Did you follow that link? Yes? Thanks. No? Why not? If you are into your statistics you might enjoy finding out all about the quantative side of my cycling day. But hang on! Today, it doesn’t quite give you the full picture of the cycling. Have you now looked? I’m assuming that you have. Should you be thinking “Hang on, 27.41 km? Has he given up?”, well read on…
It was an early wake up call at my friend Liz’s house in the middle of the French countryside where I have spent the previous two nights. It being a bit ‘off piste’ from the cycle from Tarifa to Nordkapp I took the train to a place called Chateau-Renault on Monday and cycled the remaining 31 km to where Liz lives. Today I had to reverse the journey in order to get back ‘on piste’ in Tours where I arrived on Sunday. Still with me? French trains may be good but in places like Chateau-Renault they aren’t very frequent so I was a bit alarmed to find out when I checked yesterday that I’d either have to cycle the 31 km back to Chateau-Renault for either the train at 9am or the one at 1.15pm. Bearing in mind I still had a spoke to get replaced at a bike shop in Tours the only sensible option was the former but it did mean leaving Liz’s at around 7am. Quick coffee, French style kisses (not French kissing; she’s a married woman!), one smashed mug later (I’ve promised to send her a replacement from Nordkapp) and I was off albeit rather tentatively with one spoke missing on the front wheel.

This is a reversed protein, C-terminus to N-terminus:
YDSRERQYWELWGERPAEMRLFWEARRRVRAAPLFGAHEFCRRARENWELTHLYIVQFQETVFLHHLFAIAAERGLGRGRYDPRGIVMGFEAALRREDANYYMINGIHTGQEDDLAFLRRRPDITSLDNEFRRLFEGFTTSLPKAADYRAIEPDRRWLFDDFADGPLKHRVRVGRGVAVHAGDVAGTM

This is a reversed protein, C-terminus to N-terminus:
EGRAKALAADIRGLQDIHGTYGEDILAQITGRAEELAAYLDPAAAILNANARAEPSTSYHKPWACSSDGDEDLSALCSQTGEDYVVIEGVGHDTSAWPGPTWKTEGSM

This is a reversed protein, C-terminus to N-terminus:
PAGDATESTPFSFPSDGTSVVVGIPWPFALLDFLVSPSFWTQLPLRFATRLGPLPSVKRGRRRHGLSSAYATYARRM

It was a wonderful sunrise into which I was cycling yet decidedly chilly. Predominantly flat but after about 90 minutes I had found the train station and the wheel had survived. Phew!
“Un aller-simple pour Tours s’il vous plaît.”
“Oui monsieur. Vous avez une carte de réduction?”
I’m good at this after having spent 15 years teaching the train station role play back in Britain.
“Non. Je n’ai pas de carte de réduction.”
“Vous avez quel âge?”
Eh? Why is he asking me my age? That’s not on the role play card!
“Err… J’ai [insert appropriate age] ans. Pourquoi?
“Parce qu’il y a des réductions pour les gens qui ont certains âges.”
Hang on mate. What are you suggesting? It’s certainly not crossed your mind that I might be a teenager so you must be questioning whether I’m a pensioner! I know retirement ages here in France (especially for SNCF train drivers incidentally who regularly go on strike if their generous privileges are called into question) are on the low side but come on…
“Il y a des réductions pour les personnes de 50 ans ou 60 ans…”
There are times when the piece of glass separating client from cashier is well placed. I went to sit on the platform to wait for the train and for my blood pressure to return to a normal level.
“You won’t be able to take that on the bus mate” a second railway employee informed me in French.
“It’s OK, I’m taking the train.”
“No, at 9am.”
“It’s a bus.”
Had I sinned against French railways in an earlier existence? I returned into the ticket hall to argue my case with the guy who thought I might be a pensioner. Before I got to the front of the queue he came out to speak to me. He was very apologetic. I’m not sure whether it was for the age thing or the fact that he’d sold me a ticket for the train that was a bus despite me having a bike. He told me to try with the bus driver and I would be refunded if that didn’t work.